– review – review

Lucia di Lammermoor

By Gaetano Donizetti

Text by Salvadore Cammarano after Sir Walter Scott

Directed by Graham Vick and Marco Gandini

San Francisco Opera

June 17-July 5

June is the month of brides but the one walking down the aisle at San Francisco Opera House these days has a bit of blood on her hands. Plus she is stark, raving, out of her mind insane. No matter, she sings like an angel.

So many things, especially in the entertainment field, fail to live up to their hype. But the long-anticipated San Francisco debut of French soprano Natalie Dessay in her signature role of Lucia is not one of them. In fact, she, and the entire production currently on the stage of the War Memorial Opera House exceed even the wildest hopes. Dessay is glorious; the rest of the cast very good and the orchestra, under Jean-Yves Ossonce, fine. This is one June wedding you won’t want to miss.

Donizetti’s war horse has been a staple of the operatic repertoire ever since its debut in Naples back in 1835 when Vesuvius was rumbling and Europe was putting itself back together after the Napoleonic wars. In our own time it has been bread-and-butter for Dame Joan Sutherland, with more than a little competition from the late, great Beverly Sills. But Dessay’s Lucia is unlike that of either of those two worthy divas, perhaps unlike any that have gone before her. She begins as a mischievous child, teasing her attendant Alisa (Cybele-Teresa Gouverneur) and skipping over the rocks on the heath as she awaits her lover. Her subsequent torment, as her brother tries to force her into a politically advantageous marriage, is moody, rather than furious, and her madness – after she stabs her intended bridegroom — is a gentle ethereal wandering into the happier days of the past. It is a theatrical tour de force but a quiet one, finely nuanced and a welcome change from the wild mad scenes of yore.

That’s the plot in a nutshell, by the way. All we need is to introduce the other characters to fill in the blanks. Edgardo, Lucia’s true love and her brother’s mortal enemy, is well-sung by Giuseppe Filianoti who chews up the scenery in true Italian tenor style. The scheming brother, Enrico, is Gabriele Viviani, another fine voice. Raimondo, the kindly tutor is played by Oren Gradus and the hapless husband Arturo is sung by Adler Fellow Andrew Bidlack who, unfortunately, was hopelessly outclassed by his fellow cast members. It’s a small part anyway (he dies shortly after the wedding vows) and just about the only weak link in the entire production, unless you count some peculiar costuming by Christopher Verdosci. Ian Robertson’s chorus sounded great but the soldiers were wearing what looked like bishops’ miters and one guy in a nightshirt and nightcap appeared to be wielding a soup ladle against a supposed enemy. Everybody else looks pretty good in their period costumes and tartans and I’ll grant you that my eyes aren’t what they used to be.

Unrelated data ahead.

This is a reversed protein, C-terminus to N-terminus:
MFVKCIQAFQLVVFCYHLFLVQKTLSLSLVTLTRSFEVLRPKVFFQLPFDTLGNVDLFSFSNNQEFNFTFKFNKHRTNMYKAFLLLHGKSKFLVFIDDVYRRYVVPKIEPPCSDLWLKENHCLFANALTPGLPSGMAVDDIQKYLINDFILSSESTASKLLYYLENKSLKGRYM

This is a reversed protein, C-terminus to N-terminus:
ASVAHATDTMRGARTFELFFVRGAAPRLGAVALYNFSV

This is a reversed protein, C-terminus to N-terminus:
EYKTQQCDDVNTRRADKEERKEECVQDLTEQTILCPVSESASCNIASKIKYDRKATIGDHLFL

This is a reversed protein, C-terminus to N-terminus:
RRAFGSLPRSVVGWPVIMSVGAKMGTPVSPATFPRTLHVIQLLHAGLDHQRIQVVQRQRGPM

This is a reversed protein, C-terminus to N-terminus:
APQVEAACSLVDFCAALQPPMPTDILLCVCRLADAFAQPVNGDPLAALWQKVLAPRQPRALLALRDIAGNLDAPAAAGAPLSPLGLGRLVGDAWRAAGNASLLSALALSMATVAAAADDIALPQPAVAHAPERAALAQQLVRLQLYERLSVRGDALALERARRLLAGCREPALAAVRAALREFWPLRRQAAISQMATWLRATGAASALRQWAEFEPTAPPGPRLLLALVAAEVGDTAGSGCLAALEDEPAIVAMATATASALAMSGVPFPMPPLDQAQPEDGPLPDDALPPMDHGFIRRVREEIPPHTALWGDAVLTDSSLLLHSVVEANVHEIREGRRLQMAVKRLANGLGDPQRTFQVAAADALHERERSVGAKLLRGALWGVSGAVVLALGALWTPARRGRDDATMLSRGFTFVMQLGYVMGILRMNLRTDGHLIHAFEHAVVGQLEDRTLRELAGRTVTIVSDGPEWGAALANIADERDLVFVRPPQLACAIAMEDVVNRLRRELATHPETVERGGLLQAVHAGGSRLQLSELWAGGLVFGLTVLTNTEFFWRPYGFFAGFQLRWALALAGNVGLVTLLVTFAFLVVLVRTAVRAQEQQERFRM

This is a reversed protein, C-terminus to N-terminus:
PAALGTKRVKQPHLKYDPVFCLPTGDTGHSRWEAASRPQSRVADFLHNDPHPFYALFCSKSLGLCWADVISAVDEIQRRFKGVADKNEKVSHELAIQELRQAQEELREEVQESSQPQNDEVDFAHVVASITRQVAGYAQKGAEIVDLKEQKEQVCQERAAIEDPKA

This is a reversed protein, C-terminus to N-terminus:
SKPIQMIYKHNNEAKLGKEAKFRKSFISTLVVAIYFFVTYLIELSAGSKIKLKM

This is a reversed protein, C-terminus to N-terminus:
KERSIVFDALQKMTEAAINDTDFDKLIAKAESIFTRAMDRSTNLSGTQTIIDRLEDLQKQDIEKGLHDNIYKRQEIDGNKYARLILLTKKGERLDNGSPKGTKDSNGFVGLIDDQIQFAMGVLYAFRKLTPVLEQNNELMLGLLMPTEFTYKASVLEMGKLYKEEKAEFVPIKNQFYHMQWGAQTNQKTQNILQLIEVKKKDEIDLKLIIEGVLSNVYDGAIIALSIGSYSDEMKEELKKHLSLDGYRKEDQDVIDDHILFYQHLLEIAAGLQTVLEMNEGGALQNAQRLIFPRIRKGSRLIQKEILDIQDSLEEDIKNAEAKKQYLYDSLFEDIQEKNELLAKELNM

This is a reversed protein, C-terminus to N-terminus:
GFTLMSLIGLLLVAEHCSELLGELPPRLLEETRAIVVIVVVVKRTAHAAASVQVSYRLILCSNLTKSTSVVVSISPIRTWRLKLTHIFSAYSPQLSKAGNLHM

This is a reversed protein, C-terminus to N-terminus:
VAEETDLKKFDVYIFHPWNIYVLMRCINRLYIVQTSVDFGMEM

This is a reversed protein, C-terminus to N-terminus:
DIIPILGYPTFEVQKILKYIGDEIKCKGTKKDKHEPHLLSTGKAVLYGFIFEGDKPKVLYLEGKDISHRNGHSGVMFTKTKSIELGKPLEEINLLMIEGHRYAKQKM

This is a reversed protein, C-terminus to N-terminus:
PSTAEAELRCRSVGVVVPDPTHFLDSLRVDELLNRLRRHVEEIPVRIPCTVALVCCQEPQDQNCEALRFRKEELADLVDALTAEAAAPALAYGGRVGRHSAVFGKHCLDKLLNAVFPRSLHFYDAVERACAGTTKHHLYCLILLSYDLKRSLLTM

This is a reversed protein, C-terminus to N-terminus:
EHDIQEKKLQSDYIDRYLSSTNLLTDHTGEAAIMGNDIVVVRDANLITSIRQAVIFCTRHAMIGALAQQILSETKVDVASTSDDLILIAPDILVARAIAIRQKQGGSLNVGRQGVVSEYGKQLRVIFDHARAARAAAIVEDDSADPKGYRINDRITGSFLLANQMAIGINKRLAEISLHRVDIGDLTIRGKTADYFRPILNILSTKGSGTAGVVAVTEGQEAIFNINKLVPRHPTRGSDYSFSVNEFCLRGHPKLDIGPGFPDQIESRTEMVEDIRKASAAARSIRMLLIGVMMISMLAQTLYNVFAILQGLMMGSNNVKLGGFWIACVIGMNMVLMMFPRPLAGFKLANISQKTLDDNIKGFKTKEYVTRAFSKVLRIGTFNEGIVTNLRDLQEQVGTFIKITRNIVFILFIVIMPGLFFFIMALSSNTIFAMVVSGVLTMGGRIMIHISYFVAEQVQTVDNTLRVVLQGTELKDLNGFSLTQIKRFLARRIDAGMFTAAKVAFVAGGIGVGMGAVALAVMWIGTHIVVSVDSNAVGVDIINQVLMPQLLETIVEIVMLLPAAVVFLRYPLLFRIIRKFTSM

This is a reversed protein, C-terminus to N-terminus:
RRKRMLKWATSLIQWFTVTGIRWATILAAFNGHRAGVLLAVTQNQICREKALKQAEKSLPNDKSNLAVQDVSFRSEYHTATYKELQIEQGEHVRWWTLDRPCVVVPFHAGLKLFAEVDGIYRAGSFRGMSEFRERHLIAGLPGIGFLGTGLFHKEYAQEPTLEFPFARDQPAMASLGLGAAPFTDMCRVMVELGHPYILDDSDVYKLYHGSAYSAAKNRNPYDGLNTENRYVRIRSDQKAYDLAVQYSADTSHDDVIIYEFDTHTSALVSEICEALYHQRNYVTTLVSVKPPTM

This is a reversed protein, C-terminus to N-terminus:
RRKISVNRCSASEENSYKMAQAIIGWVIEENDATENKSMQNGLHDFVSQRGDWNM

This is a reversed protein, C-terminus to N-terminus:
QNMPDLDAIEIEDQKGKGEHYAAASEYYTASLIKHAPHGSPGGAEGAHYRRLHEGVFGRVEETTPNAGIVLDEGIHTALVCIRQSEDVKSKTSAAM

But back to the music, which is what opera is all about when you get right down to it. The well-known sextet at the end of the second act, when Lucia becomes aware of her brother’s duplicity, the brother is briefly overcome by guilt, Edgardo furious at the apparent betrayal of his love and everybody else sympathetic and/or shocked, was immensely moving. Dessay’s duet with a glass harmonica (Donizetti’s original scoring, played here by Alexander Maguerre) was a coloratura marvel. But, despite what you may have heard, “Lucia di Lammermoor” is more than the mad scene. The often-cut brief “Wolf Glen” scene between Lucia’s brother and lover that precedes the mad scene has some of the nicest music in the entire piece and the final scene, which belongs totally to the tenor, is my personal favorite. Filianoti did it proud and, if he was a bit overwrought – as usual – he had the lifeless body of his lady love before him as an excuse. This “Lucia” went to bat before a reported 23,000 people at the ballpark televised opening recently. It hits a home run in the opera house as well.

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Mr. Simpson has a BA in Journalism from the University of Southern California and worked as an advertising writer in Los Angeles before moving to New York to pursue a different passion: dance. He danced professionally in New York and Boston before founding a community-based modern dance company, Small City Dance Project, in Newburyport, MA. His fiction has appeared in literary journals and anthologies. He was a teaching fellow at Smith College, where he received his MFA in choreography. While living in the Bay Area for 15 years, he wrote about dance for the San Francisco Chronicle and other periodicals. In 2005, he was a NEA Fellow at the Dance Critics Institute, American Dance Festival. For, he reviews dance, theatre and film. He moved to Santa Fe in October, 2008. He writes for "Pasatiempo," the Arts magazine of the "Santa Fe New Mexican."